History of The Casselman

Built in 1842, The Casselman was one of the numerous inns along the National Trail to serve the stage coaches, covered wagons, drovers and riders that made the Old Pike the busiest thoroughfare crossing the mountains. In its over 180 years of history, the Casselman has been called Drover's Inn, Farmer's Hotel, Dorsey's Hotel, and The Casselman. Daniel Grant, an English engineer from whom Grantsville took its name, was the original owner of a tract of land that he called Cornucopia. It included much of Grantsville and one thousand acres around town. A later owner, Solomon Sterner, built The Casselman of brick that was handmade and burnt on this land. A fireplace in each room furnished heat and cooking facilities for the original building.

Dining room

A kitchen was added in 1903 by the Dorseys. Ivan and Della Miller acquired the place in 1964. Business soon outgrew the facilities and the Millers added a dining room, antique shop, bake shop and forty-unit motel. The Casselman continues now as a second generation family-owned business and is an important historic landmark in Western Maryland.

History of the Old National Road

Now known as US Route 40, it is probably the most historic road crossing the Appalachian Mountains. Originally an Indian trail known as Nemacolin's Path, it became a military road when General Braddock marched west from Fort Cumberland in 1755 on his ill-fated expedition to Fort Duquesne. For 25 years this rough military road was the main route of travel connecting the East with the Ohio Valley.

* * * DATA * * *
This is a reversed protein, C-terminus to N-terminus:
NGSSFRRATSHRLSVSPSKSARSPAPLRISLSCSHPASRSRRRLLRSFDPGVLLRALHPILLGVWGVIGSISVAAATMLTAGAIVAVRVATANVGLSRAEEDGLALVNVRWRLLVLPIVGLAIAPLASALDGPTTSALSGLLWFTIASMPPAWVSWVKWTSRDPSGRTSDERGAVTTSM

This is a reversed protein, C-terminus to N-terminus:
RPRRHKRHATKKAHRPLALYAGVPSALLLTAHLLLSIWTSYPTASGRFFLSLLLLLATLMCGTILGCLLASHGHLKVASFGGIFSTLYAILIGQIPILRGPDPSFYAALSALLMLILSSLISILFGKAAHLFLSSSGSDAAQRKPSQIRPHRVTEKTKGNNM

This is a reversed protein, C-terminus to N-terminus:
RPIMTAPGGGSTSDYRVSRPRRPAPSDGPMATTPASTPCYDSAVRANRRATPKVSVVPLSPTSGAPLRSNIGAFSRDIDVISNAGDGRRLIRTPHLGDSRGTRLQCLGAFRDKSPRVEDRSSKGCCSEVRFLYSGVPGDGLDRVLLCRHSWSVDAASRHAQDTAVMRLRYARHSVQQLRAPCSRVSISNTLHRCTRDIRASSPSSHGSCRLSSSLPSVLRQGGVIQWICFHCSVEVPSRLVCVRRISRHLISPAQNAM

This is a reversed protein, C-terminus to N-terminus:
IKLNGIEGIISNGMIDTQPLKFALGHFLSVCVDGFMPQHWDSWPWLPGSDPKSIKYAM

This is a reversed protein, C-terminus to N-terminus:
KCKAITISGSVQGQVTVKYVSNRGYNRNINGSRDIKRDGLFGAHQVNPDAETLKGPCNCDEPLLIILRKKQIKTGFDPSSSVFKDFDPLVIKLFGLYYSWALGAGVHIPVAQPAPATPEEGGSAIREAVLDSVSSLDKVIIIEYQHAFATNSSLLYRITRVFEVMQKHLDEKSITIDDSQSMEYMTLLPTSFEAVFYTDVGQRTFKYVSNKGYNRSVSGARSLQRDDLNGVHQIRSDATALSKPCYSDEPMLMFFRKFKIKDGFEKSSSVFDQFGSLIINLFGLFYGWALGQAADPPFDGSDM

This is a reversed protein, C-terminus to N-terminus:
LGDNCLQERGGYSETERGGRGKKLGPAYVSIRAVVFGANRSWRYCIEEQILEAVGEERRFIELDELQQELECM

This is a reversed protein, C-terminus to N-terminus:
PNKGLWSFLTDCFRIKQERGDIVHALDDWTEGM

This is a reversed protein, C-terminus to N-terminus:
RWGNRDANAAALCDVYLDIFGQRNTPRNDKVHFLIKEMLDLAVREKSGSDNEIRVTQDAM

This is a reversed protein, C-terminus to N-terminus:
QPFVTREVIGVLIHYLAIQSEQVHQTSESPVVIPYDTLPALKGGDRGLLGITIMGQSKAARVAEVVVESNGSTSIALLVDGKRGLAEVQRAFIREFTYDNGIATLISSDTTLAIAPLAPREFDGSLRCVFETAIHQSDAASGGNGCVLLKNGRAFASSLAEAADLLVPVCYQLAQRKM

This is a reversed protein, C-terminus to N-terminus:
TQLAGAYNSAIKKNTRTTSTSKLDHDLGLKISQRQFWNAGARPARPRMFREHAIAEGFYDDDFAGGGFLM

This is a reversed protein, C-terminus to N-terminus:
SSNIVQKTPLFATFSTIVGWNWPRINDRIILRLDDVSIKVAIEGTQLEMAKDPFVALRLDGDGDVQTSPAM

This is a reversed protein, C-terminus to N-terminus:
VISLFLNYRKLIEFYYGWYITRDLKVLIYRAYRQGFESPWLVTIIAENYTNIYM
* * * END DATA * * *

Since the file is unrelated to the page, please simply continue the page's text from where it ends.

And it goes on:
Dining room

Early in the nineteenth century the National Congress appropriated funds to rebuild the road from Cumberland, Maryland, to Wheeling, West Virginia, and thus it became our first national highway. Known for years as The Old National Trail, it was later designated as U.S. Route 40. Today, U.S. 40 skirts Grantsville by following I-68. But the National Road runs right in town as Main Street and Alt. U.S. 40.

One of the many historical landmarks along the old highway is the stone arch bridge across the Casselman River, one-half mile east of Grantsville. Built in 1813, it was the largest single span bridge in America at the time and carried the heavy traffic of the road continuously for about a century and a quarter. The old bridge is now being preserved as a national relic.

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The Inn